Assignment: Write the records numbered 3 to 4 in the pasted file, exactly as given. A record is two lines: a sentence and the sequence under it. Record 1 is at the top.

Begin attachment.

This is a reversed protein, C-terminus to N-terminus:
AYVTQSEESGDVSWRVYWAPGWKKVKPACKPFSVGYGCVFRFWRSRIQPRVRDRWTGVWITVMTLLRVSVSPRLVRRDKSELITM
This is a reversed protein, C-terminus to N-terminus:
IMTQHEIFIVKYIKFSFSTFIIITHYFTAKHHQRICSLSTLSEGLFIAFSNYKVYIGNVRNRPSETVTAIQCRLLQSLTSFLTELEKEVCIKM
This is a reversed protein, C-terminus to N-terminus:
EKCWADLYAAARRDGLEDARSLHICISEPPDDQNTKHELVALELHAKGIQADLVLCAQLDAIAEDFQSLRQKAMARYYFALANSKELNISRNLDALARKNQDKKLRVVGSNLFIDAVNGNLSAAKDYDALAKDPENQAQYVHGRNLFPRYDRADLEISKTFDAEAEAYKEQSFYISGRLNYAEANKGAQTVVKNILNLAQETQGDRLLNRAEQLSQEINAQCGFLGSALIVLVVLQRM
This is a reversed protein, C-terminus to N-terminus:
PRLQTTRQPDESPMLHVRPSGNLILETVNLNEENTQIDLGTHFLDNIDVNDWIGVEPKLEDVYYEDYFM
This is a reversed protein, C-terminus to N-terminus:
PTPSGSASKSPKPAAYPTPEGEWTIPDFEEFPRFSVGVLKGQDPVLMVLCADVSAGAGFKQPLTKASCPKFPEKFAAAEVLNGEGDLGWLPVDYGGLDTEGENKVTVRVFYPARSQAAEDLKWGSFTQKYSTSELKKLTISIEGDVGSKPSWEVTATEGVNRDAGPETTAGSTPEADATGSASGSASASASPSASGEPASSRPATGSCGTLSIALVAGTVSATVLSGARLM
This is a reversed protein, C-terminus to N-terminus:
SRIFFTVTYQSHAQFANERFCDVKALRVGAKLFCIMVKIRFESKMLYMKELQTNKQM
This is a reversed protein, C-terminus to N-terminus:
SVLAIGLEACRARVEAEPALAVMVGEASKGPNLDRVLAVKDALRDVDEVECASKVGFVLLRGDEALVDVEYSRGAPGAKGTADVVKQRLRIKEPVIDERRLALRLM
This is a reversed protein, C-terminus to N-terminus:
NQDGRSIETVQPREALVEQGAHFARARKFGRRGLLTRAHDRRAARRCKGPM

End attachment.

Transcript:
This is a reversed protein, C-terminus to N-terminus:
EKCWADLYAAARRDGLEDARSLHICISEPPDDQNTKHELVALELHAKGIQADLVLCAQLDAIAEDFQSLRQKAMARYYFALANSKELNISRNLDALARKNQDKKLRVVGSNLFIDAVNGNLSAAKDYDALAKDPENQAQYVHGRNLFPRYDRADLEISKTFDAEAEAYKEQSFYISGRLNYAEANKGAQTVVKNILNLAQETQGDRLLNRAEQLSQEINAQCGFLGSALIVLVVLQRM
This is a reversed protein, C-terminus to N-terminus:
PRLQTTRQPDESPMLHVRPSGNLILETVNLNEENTQIDLGTHFLDNIDVNDWIGVEPKLEDVYYEDYFM